by Reverend Beverly Zell

It’s hard for me to talk about Easter without speaking of Lent. Growing up it was strictly a Catholic practice and since we were radically protestant we skipped all the darkness of Lent in the rush to Easter.

My first encounter with Lent occurred in my early 30s while attending a Shrove Tuesday service at the church my husband and I attended. Following a joyful pancake supper, we moved to the sanctuary for a contemplative service. Despite the dim lighting, it was hard to miss the large, rough-hewn cross standing starkly at the front of the sanctuary. At one point in the service, we were invited to hammer a nail into the cross. The minister suggested it might symbolize some transformative hope we carried, perhaps the reconciliation of a broken relationship or courage in the face of a spiritual need. I knew immediately what my nail might represent.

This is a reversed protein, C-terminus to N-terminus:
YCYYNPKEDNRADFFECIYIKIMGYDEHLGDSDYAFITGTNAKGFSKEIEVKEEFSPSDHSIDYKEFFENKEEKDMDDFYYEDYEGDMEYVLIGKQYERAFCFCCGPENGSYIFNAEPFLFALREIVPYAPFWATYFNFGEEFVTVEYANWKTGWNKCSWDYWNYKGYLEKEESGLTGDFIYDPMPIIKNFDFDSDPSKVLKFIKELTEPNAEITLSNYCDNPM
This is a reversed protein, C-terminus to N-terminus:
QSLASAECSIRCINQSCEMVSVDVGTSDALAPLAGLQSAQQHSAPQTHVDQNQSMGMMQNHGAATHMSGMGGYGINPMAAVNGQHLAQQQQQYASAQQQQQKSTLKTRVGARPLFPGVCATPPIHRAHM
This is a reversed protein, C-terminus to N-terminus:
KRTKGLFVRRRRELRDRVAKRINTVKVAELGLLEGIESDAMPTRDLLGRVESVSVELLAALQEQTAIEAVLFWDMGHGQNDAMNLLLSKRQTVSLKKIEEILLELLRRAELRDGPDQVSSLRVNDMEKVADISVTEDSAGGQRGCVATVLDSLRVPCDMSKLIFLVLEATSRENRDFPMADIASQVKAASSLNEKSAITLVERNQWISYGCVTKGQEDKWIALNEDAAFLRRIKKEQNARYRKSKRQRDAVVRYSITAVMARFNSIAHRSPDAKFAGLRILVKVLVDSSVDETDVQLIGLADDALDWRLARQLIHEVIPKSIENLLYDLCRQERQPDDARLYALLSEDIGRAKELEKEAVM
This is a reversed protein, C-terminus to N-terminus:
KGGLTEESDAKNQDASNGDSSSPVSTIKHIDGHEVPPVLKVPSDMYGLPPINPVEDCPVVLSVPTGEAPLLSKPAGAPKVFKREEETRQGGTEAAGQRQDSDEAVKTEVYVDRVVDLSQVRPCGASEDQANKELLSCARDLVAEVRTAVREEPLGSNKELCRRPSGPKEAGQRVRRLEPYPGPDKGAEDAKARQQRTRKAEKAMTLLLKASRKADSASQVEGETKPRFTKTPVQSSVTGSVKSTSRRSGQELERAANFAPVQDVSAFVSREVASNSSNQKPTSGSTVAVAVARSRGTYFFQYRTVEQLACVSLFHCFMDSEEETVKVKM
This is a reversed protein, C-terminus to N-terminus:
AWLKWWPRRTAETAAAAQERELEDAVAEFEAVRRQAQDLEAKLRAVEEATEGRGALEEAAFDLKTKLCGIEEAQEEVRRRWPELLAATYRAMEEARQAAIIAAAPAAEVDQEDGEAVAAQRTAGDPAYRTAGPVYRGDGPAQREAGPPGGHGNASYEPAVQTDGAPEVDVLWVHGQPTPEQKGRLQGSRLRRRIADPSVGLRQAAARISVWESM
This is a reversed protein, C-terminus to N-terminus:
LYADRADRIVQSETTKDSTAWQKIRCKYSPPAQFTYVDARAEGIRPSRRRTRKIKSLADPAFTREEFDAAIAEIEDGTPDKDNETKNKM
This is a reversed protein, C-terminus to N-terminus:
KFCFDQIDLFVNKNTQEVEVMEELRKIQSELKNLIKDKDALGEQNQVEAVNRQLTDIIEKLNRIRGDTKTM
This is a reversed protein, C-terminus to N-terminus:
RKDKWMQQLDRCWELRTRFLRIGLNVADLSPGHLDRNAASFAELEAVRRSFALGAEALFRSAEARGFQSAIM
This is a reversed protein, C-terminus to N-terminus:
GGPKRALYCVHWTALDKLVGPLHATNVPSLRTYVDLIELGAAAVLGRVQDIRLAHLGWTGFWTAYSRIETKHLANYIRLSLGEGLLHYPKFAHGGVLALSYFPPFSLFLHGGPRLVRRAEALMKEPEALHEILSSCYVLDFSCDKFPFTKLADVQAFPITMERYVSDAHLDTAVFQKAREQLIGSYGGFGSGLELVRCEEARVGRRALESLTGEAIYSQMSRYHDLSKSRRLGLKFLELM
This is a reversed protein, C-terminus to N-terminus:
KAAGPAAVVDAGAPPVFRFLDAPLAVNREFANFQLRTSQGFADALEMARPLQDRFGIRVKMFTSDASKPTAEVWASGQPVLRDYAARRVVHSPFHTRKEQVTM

Each Sunday during Lent as I entered the sanctuary and took my seat, I noted “my” nail, my transformative hope. Though it remained fixed in the cross, I carried it with me throughout the week, allowing it to pierce my heart whenever it bumped against my spiritual longing.

On Easter morning I came to worship anticipating the glorious music and beautiful lilies. I paused as I entered the sanctuary, surprised to see the cross still standing in its usual spot. But something was different. All the nails were gone! And for the first time, I not only understood Easter. I experienced it.


About the author: Reverend Beverly Zell is a pastor of the United Church of Christ. She lives in Holland, Michigan.

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